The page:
Apple is clearly happy with CEO Tim Cook’s performance, as his compensation keeps going up and up and up. In 2014, his pay package was valued at US$9.22 million, more than double what the company offered him in 2013.
Cook’s actual salary was US$1.75 million last year, but he also took in US$6.7 million in non-equity incentive pay, according to a filing with the US Securities and Exchange Commission. In 2013, Cook made US$4.25 million.
But it was retail chief Angela Ahrendts who made the most of any Apple executive in the last fiscal year. The company recruited Ahrendts from luxury retailer Burberry in May and paid her to relocate from the UK to the US. Apple gave the exec US$70 million in stock grants in the last fiscal year, US$37 million of which was compensation for Burberry stock she gave up to take the Apple job. Ahrendts’ annual salary is US$1 million.
Cook has been criticised for lacking Steve Jobs’s spark, but Jobs’s hand-picked successor has managed to push Apple to new financial heights. The company turned a US$39.5 billion profit in fiscal year 2014, which doesn’t even include holiday 2014 sales (Apple’s fiscal ended in late September). The company also revealed a pair of big new iPhones that have sold out all over the world, introduced Apple Pay, and is gearing up to launch the Apple Watch this spring.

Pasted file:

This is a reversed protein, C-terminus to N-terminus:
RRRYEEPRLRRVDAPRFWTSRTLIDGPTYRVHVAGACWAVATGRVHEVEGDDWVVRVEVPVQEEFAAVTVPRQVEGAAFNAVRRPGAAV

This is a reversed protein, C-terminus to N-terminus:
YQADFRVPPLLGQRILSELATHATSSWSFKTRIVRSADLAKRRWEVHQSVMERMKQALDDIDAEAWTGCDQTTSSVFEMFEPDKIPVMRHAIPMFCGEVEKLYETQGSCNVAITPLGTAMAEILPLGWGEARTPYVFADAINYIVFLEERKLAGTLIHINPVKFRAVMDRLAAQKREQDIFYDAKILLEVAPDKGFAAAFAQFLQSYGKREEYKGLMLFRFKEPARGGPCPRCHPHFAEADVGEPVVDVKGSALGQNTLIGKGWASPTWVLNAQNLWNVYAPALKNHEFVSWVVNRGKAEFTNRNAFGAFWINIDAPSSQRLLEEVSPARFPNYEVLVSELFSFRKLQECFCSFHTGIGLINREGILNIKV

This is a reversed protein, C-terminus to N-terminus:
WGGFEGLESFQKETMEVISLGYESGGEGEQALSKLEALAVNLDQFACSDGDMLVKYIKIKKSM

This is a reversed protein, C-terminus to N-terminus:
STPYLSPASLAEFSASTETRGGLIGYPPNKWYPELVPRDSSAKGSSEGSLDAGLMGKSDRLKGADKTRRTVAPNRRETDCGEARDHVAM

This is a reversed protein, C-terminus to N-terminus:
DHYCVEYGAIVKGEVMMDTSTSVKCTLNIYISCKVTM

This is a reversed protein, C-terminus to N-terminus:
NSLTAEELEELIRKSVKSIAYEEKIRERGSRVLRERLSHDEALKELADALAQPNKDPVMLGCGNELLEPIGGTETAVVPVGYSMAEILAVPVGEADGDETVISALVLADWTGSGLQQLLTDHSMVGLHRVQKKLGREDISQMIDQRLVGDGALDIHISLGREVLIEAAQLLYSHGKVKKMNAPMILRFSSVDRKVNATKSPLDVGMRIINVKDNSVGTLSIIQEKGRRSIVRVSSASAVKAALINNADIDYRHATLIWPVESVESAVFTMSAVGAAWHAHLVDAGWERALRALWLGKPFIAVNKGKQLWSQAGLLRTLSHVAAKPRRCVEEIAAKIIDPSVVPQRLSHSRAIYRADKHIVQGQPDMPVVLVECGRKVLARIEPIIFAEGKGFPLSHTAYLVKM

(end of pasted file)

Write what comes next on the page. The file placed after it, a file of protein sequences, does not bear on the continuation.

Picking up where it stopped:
But all that success doesn’t leave a CEO much time to take breaks. Bloomberg noted that Apple paid Cook US$56,923 for unused vacation days in 2014, much more than the US$35,000 he received in 2013.
The same day Apple disclosed its compensation details, the company announced it would need to find a new board member: J. Crew CEO Mickey Drexler is retiring from Apple’s Board of Directors in March. Drexler played a key role in the build-out of Apple’s wildly successful retail expansion, but now that Ahrendts is on board, perhaps he felt it was time to move on. Apple hasn’t yet indicated who will fill Drexler’s spot. The company did add a new retail hire as it gears up for Apple Watch: Chester Chipperfield, former vice president of digital and interactive design at Burberry. It’s not clear exactly what role Chipperfield will play.